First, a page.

Global demand for OPEC's crude will be lower in 2020 than next year as supply from rivals proves more resilient than expected.
LONDON, Dec 23 (Reuters) - Global demand for OPEC's crude will be lower in 2020 than next year as supply from rivals proves more resilient than expected, potentially fuelling a debate on the merits of its strategy to let prices fall to hurt other producers.
The Organization of the Petroleum Exporting Countries, which a year ago refused to cut supply to retain market share against higher-cost rivals, in its 2015 World Oil Outlook raised its global supply forecasts for tight oil, which includes shale, despite a collapse in prices.
Demand for OPEC crude will reach 30.70 million barrels per day (bpd) in 2020, OPEC said, lower than 30.90 million bpd next year. The expected demand from OPEC in 2020 is about 1 million bpd less than it is currently producing.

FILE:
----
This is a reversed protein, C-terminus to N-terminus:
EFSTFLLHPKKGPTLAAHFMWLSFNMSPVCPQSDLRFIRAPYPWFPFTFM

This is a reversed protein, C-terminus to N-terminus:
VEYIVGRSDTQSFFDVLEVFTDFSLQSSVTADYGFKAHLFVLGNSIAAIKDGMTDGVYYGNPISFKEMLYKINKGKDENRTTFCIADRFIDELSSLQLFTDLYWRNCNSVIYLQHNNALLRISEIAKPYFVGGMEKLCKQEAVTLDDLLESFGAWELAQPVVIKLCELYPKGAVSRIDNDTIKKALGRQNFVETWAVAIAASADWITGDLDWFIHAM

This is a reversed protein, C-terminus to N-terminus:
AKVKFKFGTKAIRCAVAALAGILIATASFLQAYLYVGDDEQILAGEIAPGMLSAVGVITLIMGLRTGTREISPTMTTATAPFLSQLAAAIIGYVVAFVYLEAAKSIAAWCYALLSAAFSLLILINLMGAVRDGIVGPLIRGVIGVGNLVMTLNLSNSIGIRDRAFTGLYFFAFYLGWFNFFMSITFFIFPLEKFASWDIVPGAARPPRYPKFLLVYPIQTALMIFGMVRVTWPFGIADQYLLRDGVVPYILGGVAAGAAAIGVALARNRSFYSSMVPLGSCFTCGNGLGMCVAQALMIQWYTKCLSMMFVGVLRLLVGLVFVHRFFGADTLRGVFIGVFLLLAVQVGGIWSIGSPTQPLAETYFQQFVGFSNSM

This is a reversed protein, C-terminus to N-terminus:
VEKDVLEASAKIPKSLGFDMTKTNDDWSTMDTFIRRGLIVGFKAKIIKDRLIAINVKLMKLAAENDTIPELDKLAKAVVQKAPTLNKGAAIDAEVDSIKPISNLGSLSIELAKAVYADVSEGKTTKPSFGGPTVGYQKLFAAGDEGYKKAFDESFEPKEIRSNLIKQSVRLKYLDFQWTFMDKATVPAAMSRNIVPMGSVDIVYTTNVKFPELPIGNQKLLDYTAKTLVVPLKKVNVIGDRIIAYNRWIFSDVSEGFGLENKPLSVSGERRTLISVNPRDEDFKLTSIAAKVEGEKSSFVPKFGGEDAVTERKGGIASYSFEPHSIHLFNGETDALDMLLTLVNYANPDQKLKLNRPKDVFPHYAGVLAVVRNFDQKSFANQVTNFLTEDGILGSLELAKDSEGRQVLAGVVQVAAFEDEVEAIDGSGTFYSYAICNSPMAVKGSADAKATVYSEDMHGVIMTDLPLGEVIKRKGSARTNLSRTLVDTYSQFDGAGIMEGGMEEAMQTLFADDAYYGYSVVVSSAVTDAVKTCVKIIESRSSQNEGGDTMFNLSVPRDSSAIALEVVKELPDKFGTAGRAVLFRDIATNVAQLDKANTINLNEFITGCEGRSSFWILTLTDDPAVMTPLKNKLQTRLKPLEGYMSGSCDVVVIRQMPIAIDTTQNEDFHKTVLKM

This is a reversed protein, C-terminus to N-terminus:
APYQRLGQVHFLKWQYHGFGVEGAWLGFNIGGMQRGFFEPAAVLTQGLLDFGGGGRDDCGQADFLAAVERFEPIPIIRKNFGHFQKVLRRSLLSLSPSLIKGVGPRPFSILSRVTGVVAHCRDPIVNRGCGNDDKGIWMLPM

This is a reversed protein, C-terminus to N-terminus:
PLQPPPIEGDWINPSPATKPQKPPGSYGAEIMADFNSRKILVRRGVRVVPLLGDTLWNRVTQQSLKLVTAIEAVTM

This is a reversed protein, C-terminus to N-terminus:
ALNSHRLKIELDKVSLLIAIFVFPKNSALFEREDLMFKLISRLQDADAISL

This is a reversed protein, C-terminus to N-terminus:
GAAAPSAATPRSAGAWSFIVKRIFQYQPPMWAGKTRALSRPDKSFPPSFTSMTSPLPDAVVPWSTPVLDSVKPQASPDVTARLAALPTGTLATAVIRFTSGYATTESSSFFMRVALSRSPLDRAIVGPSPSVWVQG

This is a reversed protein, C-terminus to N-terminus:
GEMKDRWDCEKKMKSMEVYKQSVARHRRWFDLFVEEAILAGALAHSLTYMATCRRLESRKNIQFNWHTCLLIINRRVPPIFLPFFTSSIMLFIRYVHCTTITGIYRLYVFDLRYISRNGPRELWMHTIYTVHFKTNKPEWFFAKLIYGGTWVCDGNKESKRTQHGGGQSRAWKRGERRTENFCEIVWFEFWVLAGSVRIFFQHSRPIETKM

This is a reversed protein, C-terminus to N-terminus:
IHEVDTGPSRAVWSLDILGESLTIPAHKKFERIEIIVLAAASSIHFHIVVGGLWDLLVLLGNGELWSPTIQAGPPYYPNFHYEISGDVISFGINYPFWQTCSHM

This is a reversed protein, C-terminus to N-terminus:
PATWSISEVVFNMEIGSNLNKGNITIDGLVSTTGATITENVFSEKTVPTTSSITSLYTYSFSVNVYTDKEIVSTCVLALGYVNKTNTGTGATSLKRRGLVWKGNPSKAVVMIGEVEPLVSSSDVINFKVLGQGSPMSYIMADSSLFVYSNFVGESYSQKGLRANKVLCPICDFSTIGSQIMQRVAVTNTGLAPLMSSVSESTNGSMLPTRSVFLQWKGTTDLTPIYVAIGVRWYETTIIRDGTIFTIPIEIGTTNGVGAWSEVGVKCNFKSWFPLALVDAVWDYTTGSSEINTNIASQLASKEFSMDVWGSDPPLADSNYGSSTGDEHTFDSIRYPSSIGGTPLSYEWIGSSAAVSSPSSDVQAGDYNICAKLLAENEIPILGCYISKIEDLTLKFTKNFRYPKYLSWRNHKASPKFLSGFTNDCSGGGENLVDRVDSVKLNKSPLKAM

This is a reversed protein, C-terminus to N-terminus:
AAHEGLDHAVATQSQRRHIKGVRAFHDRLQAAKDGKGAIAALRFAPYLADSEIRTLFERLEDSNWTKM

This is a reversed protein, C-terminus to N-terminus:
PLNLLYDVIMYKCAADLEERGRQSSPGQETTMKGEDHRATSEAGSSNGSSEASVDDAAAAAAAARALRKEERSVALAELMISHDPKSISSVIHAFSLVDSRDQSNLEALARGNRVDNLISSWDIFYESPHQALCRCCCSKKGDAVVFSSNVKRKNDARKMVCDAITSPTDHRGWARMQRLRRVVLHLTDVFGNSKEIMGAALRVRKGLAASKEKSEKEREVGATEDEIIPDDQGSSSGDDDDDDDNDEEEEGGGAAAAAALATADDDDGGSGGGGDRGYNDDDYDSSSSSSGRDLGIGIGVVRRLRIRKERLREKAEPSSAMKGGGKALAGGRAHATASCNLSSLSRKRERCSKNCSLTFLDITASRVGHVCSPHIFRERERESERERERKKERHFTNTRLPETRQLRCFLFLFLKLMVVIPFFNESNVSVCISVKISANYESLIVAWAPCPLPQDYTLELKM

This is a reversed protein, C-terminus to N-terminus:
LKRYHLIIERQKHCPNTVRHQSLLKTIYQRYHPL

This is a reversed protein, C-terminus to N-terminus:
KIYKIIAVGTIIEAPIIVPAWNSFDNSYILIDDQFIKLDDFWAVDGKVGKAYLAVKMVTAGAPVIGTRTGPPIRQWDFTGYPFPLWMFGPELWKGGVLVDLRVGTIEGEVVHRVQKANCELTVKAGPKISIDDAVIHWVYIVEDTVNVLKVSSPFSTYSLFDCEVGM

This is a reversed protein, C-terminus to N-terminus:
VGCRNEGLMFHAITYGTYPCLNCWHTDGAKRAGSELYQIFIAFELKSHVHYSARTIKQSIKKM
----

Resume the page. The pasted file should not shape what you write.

Oil has more than halved its price in 18 months and sank to an 11-year low of $36.04 a barrel this week. The drop has helped to boost oil's medium-term use, although OPEC said the demand stimulus of low crude prices will fade over time.
"The impact of the recent oil price decline on demand is most visible in the short term," OPEC Secretary-General Abdullah al-Badri wrote in the foreword to the report. "It then drops away over the medium term."
OPEC is increasingly divided over the merits of the 2014 shift to a market-share strategy, which was led by Saudi Arabia and its Gulf allies, and at a Dec. 4 meeting failed to agree a production ceiling for the first time in decades.
Nonetheless, the report shows that the medium-term outlook - from OPEC's point of view as the supplier of a third of the world's oil - has improved. In the 2014 edition, demand for OPEC crude was expected to fall to 29.0 million bpd by 2020.
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